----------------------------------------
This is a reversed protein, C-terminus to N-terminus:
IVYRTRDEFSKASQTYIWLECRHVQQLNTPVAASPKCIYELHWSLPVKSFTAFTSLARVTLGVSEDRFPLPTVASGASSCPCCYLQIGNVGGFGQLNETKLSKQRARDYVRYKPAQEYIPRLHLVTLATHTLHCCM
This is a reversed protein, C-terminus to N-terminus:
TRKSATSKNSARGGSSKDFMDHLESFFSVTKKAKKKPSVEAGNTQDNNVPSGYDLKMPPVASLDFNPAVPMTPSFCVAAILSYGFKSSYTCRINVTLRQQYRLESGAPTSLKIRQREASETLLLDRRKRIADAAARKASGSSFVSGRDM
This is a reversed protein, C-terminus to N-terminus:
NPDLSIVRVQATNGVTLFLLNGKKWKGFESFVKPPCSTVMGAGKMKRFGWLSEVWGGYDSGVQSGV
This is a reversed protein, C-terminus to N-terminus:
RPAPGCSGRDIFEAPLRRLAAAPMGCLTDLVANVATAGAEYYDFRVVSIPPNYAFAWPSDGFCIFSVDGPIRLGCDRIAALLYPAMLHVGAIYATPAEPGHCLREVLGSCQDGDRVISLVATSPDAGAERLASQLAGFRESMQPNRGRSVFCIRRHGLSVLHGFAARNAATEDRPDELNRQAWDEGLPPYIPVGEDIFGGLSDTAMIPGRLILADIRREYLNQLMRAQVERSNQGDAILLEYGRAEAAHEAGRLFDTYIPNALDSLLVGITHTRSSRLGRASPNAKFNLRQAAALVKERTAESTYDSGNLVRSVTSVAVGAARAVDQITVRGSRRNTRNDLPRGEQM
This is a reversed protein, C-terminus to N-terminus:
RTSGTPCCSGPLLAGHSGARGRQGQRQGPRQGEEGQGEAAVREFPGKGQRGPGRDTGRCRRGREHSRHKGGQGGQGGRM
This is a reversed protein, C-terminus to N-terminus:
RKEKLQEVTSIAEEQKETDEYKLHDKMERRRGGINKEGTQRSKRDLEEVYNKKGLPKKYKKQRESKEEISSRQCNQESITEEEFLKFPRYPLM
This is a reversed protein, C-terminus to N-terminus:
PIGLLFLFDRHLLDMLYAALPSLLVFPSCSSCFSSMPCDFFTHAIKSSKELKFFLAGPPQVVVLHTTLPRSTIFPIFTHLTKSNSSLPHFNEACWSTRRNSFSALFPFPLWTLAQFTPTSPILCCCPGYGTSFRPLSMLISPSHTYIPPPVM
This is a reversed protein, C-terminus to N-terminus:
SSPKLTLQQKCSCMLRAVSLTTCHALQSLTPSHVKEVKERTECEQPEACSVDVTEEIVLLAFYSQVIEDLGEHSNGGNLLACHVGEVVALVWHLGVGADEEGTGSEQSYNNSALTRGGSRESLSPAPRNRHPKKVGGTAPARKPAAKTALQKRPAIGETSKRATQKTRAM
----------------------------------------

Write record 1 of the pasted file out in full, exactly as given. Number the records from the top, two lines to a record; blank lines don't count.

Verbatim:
This is a reversed protein, C-terminus to N-terminus:
IVYRTRDEFSKASQTYIWLECRHVQQLNTPVAASPKCIYELHWSLPVKSFTAFTSLARVTLGVSEDRFPLPTVASGASSCPCCYLQIGNVGGFGQLNETKLSKQRARDYVRYKPAQEYIPRLHLVTLATHTLHCCM